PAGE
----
Brexit. The shocking vote that has, and will, dramatically alter the European political and economic landscape. These consequences, whether positive or negative, will be felt by individuals, governments, and countries alike. They will have to work out a strategy that either capitalises on the benefits or shields from the fallout. Either way, everyone has to deal with the aftermath. But how is an eCommerce startup responding to Brexit?
At Shoprocket, our priority is to protect our employees from the immediate negative effects of Brexit. Due to the swift drop in the value of the pound relative to other currencies, we adjusted our salary payment for foreign workers accordingly. Right now that means converting wages from UK pounds to a fair US dollar equivalent. If the dollar were to become unstable, we would convert to another currency in order to most protect employees. We did this promptly: the plan comes into effect at the end of this month.
Founder Chris McCreadie addresses this in a letter sent to employees following the vote. Since Shoprocket values transparency we’ve included the letter here:
Wherever possible Shoprocket will pay the employees using PAYEE (or their local countries equivalent) and pay all the necessary tax contributions.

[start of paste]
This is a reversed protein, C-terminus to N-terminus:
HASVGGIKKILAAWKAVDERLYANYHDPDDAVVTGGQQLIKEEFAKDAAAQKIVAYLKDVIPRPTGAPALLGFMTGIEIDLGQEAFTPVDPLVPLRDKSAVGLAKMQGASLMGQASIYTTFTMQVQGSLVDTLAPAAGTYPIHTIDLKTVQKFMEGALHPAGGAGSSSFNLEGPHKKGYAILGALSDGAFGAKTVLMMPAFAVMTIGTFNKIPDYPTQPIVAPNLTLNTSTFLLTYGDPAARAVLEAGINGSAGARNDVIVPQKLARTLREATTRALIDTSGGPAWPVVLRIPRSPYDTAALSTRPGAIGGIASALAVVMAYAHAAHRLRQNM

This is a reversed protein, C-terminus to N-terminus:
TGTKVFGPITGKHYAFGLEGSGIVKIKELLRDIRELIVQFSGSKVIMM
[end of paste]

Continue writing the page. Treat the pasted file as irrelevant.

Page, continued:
In the case where this is not possible which falls under the 2 main areas.
The country of origin has no tax treaty with the UK and we have to pay our employee in the country via invoice.
The country of origin requires us to have a legal company formed in their country and we do, which means again we have to pay our employees via invoice.
In the above scenarios, we will agree on a wage with the employee in $ (dollars) and then at the end of each calendar month we will convert this $ amount to their local currency and pay it.
At this moment in time, we pay a number of our employees using £ (pounds) which because of the Brexit has lost well over 20% of its value against most currencies, as a result, we will be converting the £ amount of current employees to a fair $ amount with this calculation factored in. This will come into effect from the end of this month (July 2016).
The $ is a far more stable of an international currency (arguably the most stable) but we will continue to monitor the situation and if we have to then we will switch to another currency that means our employees do not suffer.
As an aside to this, this is an example of how changes in one part of the world can and does have a global reach and as a result, I encourage to look at the alternative currency options out there such as bitcoin (https://xapo.com/) or gold (https://www.bitgold.com/) both of the services I have shown you allow you to hold your currency in a non-FIAT manner and insulates you from the peculiarities of the market as a whole. Personally, I have used both of these services above exclusively since December 2015 and it has been relatively pain-free.
I hope this makes sense and always, this is open for debate, comment or ridicule.
Whether or not you agree with Brexit, it’s important to consider how to best plan for and react to the outcomes of it. This is one example of a company’s strategy to do so.